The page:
The Gainesville City School System has also made adjustments to its start of the year, opting to go remote until Sept. 8, but Stoner said she is only aware of FX Logistics employees with children in Hall, Barrow, Lumpkin and Dawson county schools.
Stoner said FX Logistics originally came up with the plan last week when Barrow announced an indefinite switch to remote learning — a decision that affected four FX Logistics employees. She said most of her employees supported sending kids back for in-person instruction, but with that option not available to them, she wanted FX Logistics to be able to provide an alternative.
“We didn’t want to lose our valuable team members,” Stoner said. “We wanted to provide an option for them, because it’s particularly difficult for the dual-income families, where both people work, and for single parents.”
Phil Sutton, vice president of Kubota Manufacturing of America Corp., said he has been “pleasantly surprised” with how his staff have looked after their children during the pandemic, juggling both virtual learning and work.
“Generally speaking, in our workforce, the folks have been very resilient with coming up with creative ways to work through that,” he said. Kubota has facilities in northeast Hall and employs hundreds.
Sutton said Kubota has been lenient with employees who need to adjust their schedules and is in the process of rewriting its attendance policy.
“It’s less penalizing to try and make it a little more family-friendly,” he said. “It’ll allow people to have more excused time off.”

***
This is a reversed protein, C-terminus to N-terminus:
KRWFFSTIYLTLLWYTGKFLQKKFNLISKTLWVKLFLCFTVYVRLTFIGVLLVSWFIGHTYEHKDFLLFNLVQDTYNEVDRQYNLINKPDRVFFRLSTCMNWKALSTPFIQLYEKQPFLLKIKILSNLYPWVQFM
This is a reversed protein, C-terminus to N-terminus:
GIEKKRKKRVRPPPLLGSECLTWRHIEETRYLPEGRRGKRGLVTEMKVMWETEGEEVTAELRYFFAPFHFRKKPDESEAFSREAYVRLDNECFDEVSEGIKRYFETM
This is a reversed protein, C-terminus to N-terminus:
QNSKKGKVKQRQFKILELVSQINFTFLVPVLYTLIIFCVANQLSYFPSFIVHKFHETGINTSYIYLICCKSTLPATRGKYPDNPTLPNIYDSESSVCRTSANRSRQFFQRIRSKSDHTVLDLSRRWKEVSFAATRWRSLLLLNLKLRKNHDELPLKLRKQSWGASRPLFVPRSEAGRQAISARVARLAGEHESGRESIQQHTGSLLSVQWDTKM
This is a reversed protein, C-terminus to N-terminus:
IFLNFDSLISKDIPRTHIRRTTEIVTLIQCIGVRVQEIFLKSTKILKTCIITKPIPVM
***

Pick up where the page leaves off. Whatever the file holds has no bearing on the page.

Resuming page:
Heather Keith, a mother of three students attending World Language Academy, said her employer, a lawfirm in Cumming, has offered leniency. In the spring, Keith said she worked primarily from home, going into the office whenever her husband could get a day off to watch the kids.
Keith said she would not be able to work from home as much in the fall, which has put her family in a difficult situation. She said finding child care for her children was a difficult process, and figuring out the logistics of getting them taken care of for two days a week the first two weeks of school has presented a new challenge.
“I’ve been able to find a place that will work with us, but now I have to turn around and tell the place, ‘I don’t know what I need to do,’” she said. “Am I paying for two full weeks now that I know we’re going to be hybrid? It’s going to be difficult because in my job, we’re backlogged … now that the courts have opened back up and all these hearings are being set again, so I’m really needing to be present in the office during all this. I’m trying to find ways to accommodate everyone in the situation.”
Keith said she was grateful for the regular updates from the Hall County School District, adding that she thinks the district has been “one of the better counties in how we’ve handled things.” But, she added, the rapidly changing schedule for instruction has been jarring.
“Because we keep going back and forth, it’s really causing a lot of stress with nailing down some kind of transportation, after care, care for the days that I’m not going to be able to get them to school, things like that,” she said. “...I ’ve had to just basically prep myself for adjusting to bringing them into the office, working from home, however I have to do that.”